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Microsoft Silverlight 5 is a rich application framework for creating high-performance, cross-platform desktop and mobile applications. In this course, author Walt Ritscher demonstrates how to build a variety of applications in Silverlight, with particular focus on building compelling business applications and delivering premium video and audio content. Developers will work with the C# programming language and Visual Studio Professional, as well as Expression Blend, a tool that simplifies creation of the interactive user interfaces expected in modern-day applications.
In this movie, I will look at three different ways the element can affect its ultimate location. These properties are Size, Alignment, and Margin. You can hardcode a size for an element, but this is rarely a good idea. It is better to allow an element to grow or shrink based on its content. This is done by setting the AutoSize property, also known as Size To Content. Now when you increase the Font size of the button, it should get taller, unless of course, the button has a fixed height. In Silverlight, the panel and the child element both work at determining the final size of the child.
For example, a TextBlock's width is determined from its string content; a button's height is determined from its Font size; a StackPanel might stretch a Button's width to match the StackPanel's width. Now look at what happens when a child sets a fixed width. First, if the content of the child gets bigger, the control cannot go larger than the fixed width. Second, the panel will not make the element larger than the requested size. Each panel has to decide what to do if the panel is smaller than the requested width.
The StackPanel will shrink the child to always be within the boundaries of the panel. Now let's talk about AutoSize. An element determines its width based on its content, it then requests that same width from its parent panel. So if I have a long string, I will have a wider button. The panel then applies its normal panel rules. When an element is smaller than the container, then the Alignment property stipulates the placement in the extra space. The default mode for Alignment is Stretch. In the case of the StackPanel that means it will stretch the button to across the width of the StackPanel.
The three other choices are Left, Right, and Center. I am going to use Expression Blend for my demos. I am inside a project called, AdjustingContent, which contains a StackPanel, which currently has one TextBlock; and a Canvas which has one TextBlock. I am going to draw a button inside this StackPanel. I will go to my Toolbox, select the Button and draw. When I draw inside the StackPanel using Blend, it sets some margin properties.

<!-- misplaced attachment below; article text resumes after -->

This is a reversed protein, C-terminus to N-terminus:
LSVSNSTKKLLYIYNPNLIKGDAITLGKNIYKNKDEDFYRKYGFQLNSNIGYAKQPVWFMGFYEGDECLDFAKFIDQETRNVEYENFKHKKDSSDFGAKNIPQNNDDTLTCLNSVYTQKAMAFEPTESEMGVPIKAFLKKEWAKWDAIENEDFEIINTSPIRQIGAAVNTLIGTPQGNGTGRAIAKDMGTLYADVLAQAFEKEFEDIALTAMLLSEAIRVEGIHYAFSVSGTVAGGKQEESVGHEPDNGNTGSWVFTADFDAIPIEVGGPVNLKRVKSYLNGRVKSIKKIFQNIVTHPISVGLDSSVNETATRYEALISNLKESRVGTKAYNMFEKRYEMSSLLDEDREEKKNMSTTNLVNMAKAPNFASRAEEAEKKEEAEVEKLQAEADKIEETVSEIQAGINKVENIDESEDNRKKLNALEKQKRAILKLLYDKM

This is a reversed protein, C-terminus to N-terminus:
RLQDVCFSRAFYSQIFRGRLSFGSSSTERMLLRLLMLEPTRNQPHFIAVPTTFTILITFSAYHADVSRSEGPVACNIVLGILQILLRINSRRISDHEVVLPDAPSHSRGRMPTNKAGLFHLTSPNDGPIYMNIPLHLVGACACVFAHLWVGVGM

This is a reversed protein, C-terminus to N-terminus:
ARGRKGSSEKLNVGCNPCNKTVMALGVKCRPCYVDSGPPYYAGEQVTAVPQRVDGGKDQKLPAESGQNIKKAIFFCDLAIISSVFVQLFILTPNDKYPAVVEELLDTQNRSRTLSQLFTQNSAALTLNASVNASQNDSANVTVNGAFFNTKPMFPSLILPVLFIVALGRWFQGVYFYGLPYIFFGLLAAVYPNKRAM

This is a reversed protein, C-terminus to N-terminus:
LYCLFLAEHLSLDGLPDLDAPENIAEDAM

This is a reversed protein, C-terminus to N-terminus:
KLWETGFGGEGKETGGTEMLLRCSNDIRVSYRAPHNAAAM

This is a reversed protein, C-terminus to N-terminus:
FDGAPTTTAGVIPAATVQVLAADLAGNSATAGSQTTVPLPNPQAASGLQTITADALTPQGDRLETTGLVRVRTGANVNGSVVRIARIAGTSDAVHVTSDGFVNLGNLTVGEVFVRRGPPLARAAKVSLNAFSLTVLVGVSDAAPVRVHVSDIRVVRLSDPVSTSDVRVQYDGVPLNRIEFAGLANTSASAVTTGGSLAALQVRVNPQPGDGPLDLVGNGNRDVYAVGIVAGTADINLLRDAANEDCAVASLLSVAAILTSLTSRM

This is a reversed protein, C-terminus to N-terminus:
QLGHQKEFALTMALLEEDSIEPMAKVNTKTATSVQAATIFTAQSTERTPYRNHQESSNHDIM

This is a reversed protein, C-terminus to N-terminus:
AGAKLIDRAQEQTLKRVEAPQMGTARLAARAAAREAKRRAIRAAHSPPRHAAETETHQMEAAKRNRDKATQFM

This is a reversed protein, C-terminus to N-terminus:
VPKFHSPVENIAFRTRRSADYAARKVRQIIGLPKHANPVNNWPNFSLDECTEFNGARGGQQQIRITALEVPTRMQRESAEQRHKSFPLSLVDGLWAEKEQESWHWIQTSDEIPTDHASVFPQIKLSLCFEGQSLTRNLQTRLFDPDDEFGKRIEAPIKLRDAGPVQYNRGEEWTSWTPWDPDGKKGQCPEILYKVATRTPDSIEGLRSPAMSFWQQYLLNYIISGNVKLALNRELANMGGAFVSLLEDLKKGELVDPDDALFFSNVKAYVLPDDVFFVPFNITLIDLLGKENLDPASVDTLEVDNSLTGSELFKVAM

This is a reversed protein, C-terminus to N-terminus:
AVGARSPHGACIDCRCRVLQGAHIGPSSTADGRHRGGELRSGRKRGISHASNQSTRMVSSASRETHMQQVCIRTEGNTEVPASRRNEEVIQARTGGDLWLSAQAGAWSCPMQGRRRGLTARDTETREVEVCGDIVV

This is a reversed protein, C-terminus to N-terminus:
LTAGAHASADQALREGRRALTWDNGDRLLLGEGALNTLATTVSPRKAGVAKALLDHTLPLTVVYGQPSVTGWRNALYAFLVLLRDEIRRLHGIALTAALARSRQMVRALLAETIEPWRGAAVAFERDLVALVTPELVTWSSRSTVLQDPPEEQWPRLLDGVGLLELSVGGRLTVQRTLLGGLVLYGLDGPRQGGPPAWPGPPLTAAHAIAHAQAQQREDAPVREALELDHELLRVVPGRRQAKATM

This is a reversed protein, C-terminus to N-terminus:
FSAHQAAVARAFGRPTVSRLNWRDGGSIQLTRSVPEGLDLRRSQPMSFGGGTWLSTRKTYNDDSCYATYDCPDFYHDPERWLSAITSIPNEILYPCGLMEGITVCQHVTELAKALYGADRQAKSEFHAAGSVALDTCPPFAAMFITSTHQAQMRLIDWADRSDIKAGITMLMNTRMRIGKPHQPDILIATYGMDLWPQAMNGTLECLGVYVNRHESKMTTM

I am going to press the V Key, which is the Selection tool and you can see the margins in these little tips. It says 93 on the side and 39 on this side, that's the margins for this button. If I remove the Margins, set those to zero, then the StackPanel is going to stretch the control to the entire width of the StackPanel. I am going to copy this button, Ctrl +C, and paste it a couple of times.
Notice that each one of these buttons is set to AutoSize. It has a fixed Height but AutoSize for the width. Because there are no margins, again, all three of these are stretched to the width. And if I take this Button and copy it over here to the Canvas, Ctrl+C, I select the Canvas and then do a Ctrl+V, it starts off at a fixed width of 300. Notice there is no margins here. I am going to change the width to 200 and then you can see I can drag this around.
No, I am no longer changing the margin, because I am inside the Canvas. The Canvas understands absolute positioning, so it doesn't need to use margins. I am going to create two buttons and put them in this Canvas. So I will copy this button. This time when I paste it in, it doesn't look like anything happened because they were positioned at exactly the same spot. I want to talk about alignment for a minute. I'm inside this button. The button contains content. I can control first of all the alignment of the button, and second of all, I can control the alignment of its child content.
I am going to go to my Panel and type in ali for Alignment, then I am going to choose this HorizontalContentAlignment and click on Left, Center, and Right. And you can see that it is doing the right thing. Go back to Center. Next, I am going to show you about Size To Content. So for this first button, I am going to leave it at a fixed width of 200 pixels, and for the second button, I'm going to change it to an Auto width.
Since it's already set to fixed, the way you set it back to Auto in Blend is you click on this icon right here, Set to Auto. I am also going to do the same thing with the Height. Click here Set to Auto. Okay, now I am going to select both of these buttons and I am going to change their Font Size to 48 points, and you can see that one of the buttons, because it has a fixed size is cutting off the bottom of the font. While this one, because it was set to AutoSize grows to show the content.
The same thing with the Width, if I change the Content property of this second button to a longer string, then the button grows. If I were to do that inside this button, because it's a fixed width, it would stay at the 200 pixel width. The best way to learn about Alignment, Content, and Margin is by trying it yourself. Have fun!
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